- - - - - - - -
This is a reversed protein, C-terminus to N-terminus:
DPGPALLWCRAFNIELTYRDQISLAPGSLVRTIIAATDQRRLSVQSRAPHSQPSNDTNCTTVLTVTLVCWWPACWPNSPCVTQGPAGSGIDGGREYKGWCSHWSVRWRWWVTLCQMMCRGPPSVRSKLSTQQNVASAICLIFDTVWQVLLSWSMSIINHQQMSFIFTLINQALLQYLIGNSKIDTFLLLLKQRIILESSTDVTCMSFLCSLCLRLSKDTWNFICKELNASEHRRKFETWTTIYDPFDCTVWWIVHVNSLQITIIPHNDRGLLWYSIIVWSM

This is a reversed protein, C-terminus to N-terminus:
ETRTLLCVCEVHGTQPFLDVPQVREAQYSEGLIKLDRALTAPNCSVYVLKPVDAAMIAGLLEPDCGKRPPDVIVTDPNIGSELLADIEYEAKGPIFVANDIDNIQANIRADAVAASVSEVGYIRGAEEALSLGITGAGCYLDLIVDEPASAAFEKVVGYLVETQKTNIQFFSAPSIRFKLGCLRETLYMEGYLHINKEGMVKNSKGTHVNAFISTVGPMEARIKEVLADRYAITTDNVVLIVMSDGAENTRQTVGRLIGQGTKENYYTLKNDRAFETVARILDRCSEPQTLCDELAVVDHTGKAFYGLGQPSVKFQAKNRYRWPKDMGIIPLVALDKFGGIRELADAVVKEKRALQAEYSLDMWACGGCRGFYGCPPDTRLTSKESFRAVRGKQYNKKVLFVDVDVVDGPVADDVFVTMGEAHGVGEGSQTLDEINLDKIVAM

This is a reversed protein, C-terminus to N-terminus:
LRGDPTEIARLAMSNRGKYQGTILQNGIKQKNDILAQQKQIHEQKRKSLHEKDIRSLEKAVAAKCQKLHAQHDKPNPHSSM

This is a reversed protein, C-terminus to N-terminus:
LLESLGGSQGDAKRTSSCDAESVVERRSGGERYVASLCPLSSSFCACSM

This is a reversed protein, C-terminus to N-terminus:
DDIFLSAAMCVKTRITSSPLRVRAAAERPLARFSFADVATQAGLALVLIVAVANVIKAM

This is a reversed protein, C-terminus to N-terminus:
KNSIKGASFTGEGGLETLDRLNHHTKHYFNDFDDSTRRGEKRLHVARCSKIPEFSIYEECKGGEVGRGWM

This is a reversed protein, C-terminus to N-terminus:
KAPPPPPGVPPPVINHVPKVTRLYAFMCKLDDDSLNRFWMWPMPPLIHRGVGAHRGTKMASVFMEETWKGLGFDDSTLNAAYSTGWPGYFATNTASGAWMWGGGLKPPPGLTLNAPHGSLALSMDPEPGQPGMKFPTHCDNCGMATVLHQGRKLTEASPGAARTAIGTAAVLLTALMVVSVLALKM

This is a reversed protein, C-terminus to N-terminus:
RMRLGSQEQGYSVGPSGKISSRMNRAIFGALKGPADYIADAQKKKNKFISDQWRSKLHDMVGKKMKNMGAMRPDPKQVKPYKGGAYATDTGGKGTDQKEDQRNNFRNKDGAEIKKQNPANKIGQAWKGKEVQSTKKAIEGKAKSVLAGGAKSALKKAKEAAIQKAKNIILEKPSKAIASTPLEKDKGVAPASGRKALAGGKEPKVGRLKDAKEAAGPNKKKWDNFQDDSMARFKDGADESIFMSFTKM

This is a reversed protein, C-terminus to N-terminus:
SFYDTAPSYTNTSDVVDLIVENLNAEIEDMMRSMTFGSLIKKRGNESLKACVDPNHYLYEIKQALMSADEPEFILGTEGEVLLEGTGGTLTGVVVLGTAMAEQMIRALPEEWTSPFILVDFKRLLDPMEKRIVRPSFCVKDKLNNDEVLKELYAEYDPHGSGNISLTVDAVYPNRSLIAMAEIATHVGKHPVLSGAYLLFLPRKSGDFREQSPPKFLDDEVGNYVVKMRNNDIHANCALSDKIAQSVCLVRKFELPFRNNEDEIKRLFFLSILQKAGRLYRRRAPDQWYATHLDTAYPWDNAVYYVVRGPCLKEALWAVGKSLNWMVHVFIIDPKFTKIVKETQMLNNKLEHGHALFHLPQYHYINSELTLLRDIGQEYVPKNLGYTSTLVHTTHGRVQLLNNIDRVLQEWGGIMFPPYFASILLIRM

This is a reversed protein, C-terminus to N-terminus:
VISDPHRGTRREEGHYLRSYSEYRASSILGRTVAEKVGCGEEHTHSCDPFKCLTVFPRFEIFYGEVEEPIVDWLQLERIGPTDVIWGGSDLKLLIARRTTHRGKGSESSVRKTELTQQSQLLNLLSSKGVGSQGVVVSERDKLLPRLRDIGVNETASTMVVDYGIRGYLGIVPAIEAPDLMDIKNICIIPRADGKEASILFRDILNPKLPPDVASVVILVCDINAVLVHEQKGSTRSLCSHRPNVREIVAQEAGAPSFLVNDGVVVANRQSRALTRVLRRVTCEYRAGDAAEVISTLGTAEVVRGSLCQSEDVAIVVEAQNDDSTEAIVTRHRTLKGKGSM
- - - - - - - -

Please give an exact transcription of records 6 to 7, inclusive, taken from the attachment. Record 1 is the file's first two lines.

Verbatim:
This is a reversed protein, C-terminus to N-terminus:
KNSIKGASFTGEGGLETLDRLNHHTKHYFNDFDDSTRRGEKRLHVARCSKIPEFSIYEECKGGEVGRGWM

This is a reversed protein, C-terminus to N-terminus:
KAPPPPPGVPPPVINHVPKVTRLYAFMCKLDDDSLNRFWMWPMPPLIHRGVGAHRGTKMASVFMEETWKGLGFDDSTLNAAYSTGWPGYFATNTASGAWMWGGGLKPPPGLTLNAPHGSLALSMDPEPGQPGMKFPTHCDNCGMATVLHQGRKLTEASPGAARTAIGTAAVLLTALMVVSVLALKM